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Argonne, UChicago scientists chase deadly MRSA bacteria with new models

Ten years ago, Chicago hospitals were at ground zero when the deadly MRSA bacterium, till then confined to hospitals, learned some new tricks and spilled out into the community. This year, researchers from DOE's Argonne National Laboratory and the University of Chicago are teaming up to develop a unique new computer model to understand how the bacteria spread across Chicago—and how it might be prevented from spreading further.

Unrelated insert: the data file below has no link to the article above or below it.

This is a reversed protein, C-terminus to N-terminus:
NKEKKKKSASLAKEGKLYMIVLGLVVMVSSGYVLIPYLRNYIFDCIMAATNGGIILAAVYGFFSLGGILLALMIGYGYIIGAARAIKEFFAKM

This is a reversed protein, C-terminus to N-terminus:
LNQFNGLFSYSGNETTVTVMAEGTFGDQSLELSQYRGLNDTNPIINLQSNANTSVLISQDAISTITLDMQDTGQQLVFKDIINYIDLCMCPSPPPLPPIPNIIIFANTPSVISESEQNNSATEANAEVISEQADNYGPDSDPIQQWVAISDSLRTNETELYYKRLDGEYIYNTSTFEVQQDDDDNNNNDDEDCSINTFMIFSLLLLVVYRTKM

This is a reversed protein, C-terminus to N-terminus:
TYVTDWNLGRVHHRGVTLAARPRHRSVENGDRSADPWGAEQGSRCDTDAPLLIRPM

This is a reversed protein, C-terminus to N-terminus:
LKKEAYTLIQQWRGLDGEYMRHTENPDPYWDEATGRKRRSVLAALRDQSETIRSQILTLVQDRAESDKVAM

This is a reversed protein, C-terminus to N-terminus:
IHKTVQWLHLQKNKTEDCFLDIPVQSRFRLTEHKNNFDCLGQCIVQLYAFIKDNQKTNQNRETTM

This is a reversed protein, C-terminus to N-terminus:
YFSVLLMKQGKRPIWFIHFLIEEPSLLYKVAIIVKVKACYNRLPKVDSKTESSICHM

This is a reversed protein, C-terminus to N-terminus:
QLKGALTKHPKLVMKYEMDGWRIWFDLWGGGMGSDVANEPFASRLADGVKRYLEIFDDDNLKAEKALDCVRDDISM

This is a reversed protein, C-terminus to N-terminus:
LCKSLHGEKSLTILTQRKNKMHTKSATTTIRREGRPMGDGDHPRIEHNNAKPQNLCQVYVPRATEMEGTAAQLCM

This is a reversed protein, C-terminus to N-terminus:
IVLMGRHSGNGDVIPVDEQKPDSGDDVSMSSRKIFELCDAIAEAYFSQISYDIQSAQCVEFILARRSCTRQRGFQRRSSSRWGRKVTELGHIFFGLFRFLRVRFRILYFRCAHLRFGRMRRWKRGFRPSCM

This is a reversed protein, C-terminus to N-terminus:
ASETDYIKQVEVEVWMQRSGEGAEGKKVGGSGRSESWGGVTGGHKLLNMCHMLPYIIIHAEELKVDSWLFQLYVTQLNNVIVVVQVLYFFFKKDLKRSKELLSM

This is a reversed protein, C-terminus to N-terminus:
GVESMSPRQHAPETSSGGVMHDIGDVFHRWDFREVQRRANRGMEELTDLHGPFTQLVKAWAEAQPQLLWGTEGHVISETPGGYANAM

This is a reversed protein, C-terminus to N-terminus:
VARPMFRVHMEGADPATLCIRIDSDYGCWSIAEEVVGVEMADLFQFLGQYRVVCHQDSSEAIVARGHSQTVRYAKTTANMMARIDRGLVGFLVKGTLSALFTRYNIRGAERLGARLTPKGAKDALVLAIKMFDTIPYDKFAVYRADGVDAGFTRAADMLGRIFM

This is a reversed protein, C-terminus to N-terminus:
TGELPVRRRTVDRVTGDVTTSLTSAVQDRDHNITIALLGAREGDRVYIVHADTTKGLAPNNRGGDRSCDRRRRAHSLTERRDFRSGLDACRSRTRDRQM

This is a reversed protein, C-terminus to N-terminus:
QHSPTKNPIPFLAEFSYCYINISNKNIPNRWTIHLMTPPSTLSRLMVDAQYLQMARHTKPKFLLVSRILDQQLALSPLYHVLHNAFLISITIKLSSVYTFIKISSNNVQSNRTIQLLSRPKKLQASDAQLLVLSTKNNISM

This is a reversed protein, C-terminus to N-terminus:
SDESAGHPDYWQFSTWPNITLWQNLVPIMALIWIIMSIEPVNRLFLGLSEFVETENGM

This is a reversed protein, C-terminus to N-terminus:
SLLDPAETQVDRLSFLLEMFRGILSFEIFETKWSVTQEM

Argonne senior systems scientist Charles Macal and University of Chicago associate professor Diane Lauderdale received a grant from the Models of Infectious Disease Agent Study (MIDAS), funded by the National Institutes of Health, to begin a five-year study to mathematically model MRSA outbreaks.

Sometimes called “the flesh-eating bacterium,” MRSA, or methicillin-resistant Staphylococcus aureus, is a new antibiotic-resistant strain of bacteria that kills more people annually in the U.S. than AIDS. MRSA is spread by close contact and by touching contaminated surfaces, and can often live harmlessly on the skin for years before infecting an open wound.

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